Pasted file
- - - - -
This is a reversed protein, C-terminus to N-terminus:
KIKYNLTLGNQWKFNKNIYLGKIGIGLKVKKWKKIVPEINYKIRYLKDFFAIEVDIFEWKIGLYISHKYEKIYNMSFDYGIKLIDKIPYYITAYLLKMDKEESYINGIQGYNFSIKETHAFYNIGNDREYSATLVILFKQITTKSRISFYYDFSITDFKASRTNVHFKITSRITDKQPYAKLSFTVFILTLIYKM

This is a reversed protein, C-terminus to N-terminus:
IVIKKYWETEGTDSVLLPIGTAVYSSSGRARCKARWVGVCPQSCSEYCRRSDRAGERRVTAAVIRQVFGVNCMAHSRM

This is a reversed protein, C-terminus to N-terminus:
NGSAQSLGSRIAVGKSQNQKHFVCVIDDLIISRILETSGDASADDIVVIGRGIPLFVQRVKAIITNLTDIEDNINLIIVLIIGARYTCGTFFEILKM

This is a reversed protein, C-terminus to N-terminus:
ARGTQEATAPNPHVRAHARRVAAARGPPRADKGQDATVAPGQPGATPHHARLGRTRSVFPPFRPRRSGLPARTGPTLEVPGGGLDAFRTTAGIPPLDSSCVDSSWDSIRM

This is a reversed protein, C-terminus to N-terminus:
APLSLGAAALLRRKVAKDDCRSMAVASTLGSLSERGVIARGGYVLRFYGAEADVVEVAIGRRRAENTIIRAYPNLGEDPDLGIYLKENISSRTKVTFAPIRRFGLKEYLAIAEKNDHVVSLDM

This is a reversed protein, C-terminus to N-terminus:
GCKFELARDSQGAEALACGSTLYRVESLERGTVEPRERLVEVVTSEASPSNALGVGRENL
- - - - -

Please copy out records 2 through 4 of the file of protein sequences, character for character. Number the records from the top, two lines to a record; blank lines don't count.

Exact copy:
This is a reversed protein, C-terminus to N-terminus:
IVIKKYWETEGTDSVLLPIGTAVYSSSGRARCKARWVGVCPQSCSEYCRRSDRAGERRVTAAVIRQVFGVNCMAHSRM

This is a reversed protein, C-terminus to N-terminus:
NGSAQSLGSRIAVGKSQNQKHFVCVIDDLIISRILETSGDASADDIVVIGRGIPLFVQRVKAIITNLTDIEDNINLIIVLIIGARYTCGTFFEILKM

This is a reversed protein, C-terminus to N-terminus:
ARGTQEATAPNPHVRAHARRVAAARGPPRADKGQDATVAPGQPGATPHHARLGRTRSVFPPFRPRRSGLPARTGPTLEVPGGGLDAFRTTAGIPPLDSSCVDSSWDSIRM